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19 October 2007

celebrations in Seattle

seared duck breast with wild rice

It's good to be home.

We thrilled to the heartbeat of walking the streets of New York together. We danced in exultation at the book coming into the world. We couldn't stop giggling.

Still, we love Seattle. And there's something wonderfully comforting about sleeping in your own bed every night.

These next few months, we are going to be gone from home quite a bit. When we are here, we breathe into it, and slow down.

Right now, rain is splashing against the windows as I type. Red and yellow leaves are clogging every storm drain in the city. Summer suddenly feels far away. It's time for baked goods and denser foods.

This afternoon, just past one, I sighed with happiness as the Chef emerged from the kitchen, carrying two plates. We had spent the morning at the Market -- our first time back in months, since we avoid it during tourist season -- and savoring our coffees together. In a few moments, he would be running, doing the preparations for a private party that night, and I would have to return to the thousand emails. But for a few moments, we were alone, with only the sound of the rain to keep us company, and we were about to eat.

Seared duck breast. Wild rice with local chanterelle mushrooms. A dark, slightly sweet sauce of pork, veal stock, and lots of reduction. This was lunch, spontaneously, at the restaurant together. The crisp edges of fat along the dark meat, the chewy healthiness of the rice, and the pucker at the back of the lips after licking the candied savory sauce off the fork before me. Will wonders never cease with this man?

It's good to be home.

And this week, we are happy to be back in Seattle, in particular, because the city feels like a celebration of the book.

The Chef and I are bedazzled and happy these days, amazed by people's responses to the book and us, exhausted from the traveling, aware of the money involved in funding one's own book tour, and mostly in constant wonder at our lives.

And we would love to see you.

This week, we are going to be doing a number of events here in Seattle, and I sincerely hope that you can make one of them.

As an aside, however, for transparency, I have to say this: it's sometimes awkward to write here and say, "Hey! Can you come to this event in honor of my book? Can you pay money for food and wine and celebrate me?"

However, we really want to put this book into the world. People's responses so far have been astounding, so kind, so heartfelt. I will never forget the woman in Central Park who thanked me for writing the book, in tears, and said, "Now I can feed my friends again, because of you."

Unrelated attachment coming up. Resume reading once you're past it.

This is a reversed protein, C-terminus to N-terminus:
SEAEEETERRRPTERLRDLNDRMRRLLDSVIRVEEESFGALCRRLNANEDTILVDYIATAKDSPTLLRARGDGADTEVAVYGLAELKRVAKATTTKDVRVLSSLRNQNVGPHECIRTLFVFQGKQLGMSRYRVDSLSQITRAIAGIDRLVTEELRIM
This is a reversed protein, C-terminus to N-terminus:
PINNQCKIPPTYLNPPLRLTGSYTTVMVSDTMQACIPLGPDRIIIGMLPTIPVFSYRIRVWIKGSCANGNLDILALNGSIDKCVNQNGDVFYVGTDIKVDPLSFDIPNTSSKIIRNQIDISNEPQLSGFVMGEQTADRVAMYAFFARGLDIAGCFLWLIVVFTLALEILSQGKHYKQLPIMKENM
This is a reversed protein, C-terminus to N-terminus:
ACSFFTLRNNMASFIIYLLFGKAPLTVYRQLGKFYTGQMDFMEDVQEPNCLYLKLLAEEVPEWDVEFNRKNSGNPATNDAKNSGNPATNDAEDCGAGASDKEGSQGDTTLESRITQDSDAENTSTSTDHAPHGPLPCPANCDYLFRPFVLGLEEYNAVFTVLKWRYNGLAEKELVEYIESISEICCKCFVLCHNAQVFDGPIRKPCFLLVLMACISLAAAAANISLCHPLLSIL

We both feel strongly that all this is happening for a reason. This is bigger than us. We are hoping that we can really help people with the book and our efforts. And if people who are gluten-free can have parties, fabulous celebrations, wine, and great food — that will change their lives too.

Writing this book and seeing it published has been my dream come true. And I'd really like to celebrate it with all of you.

So, all that said, here are the events:

Monday, October 22nd

Book launch party at Osteria La Spiga (1429 12th Ave, between Pike and Madison)

We adore La Spiga. It's one of our favorite restaurants in the city, particularly after our time in Italy. They have graciously offered to throw a book launch party this Monday.

There will be great gluten-free food, Italian wine, live music, and a great party.

And look at this menu:

Zucca Arrosto al Cacao
Butternut squash with cocoa powder

Tortino di Polenta con Fagioli Brasati

Polenta with braised beans

Vitello Tonnato
Poached veal with tuna sauce

Gluten-free bread & cheese

And you get a copy of the book! So, if you live in Seattle and don't have a book yet, here's one chance.

The cost is $50 (but remember that includes the cost of the book), and these wonderful folks would really appreciate cash or check.

The party starts at 6 and lasts until 9.

Call for reservations at 206.323.8881. (please do make reservations. A number of you have written to me, to say you will be there, but I don't think the head count is accurate yet. I wouldn't want anyone to miss this chance.)

Wednesday, October 24th

I will be doing a book signing at the Whole Foods on Denny. There will be a big gluten-free vendor fair going on at the same time, so this is a real chance for community.

This goes from 6 to 7 pm, and it's free!

Come by and say hi, if you have the chance.

Friday, October 26th

ChefShop is one of our favorite places to buy great olive oils, vinegars, and chocolate. These folks are so good to us, and they are throwing a huge party in our honor. (The Chef will have to cook that night, so this will just be me.)

You can read all the details here. And I'll be telling you more about this next week, as well.

But know this — they have gone all out! Cabaret seating, a huge buffet of twelve different dishes, all based on our recipes:

shaved fennel salad
pizzettes with prosciutto and artichoke hearts
black rice salad
macaroni and cheese with manchego
lemon olive oil cookies

plus many more, all based on the recipes we created together.

There is also going to be lots of wine.

I'm going to be giving a slide show of photographs of our experience in Italy, since the entire theme of the party is living the good food life (inspired by our time in Umbria and Rome). And they will be selling copies of the book and I'm going to be autographing them.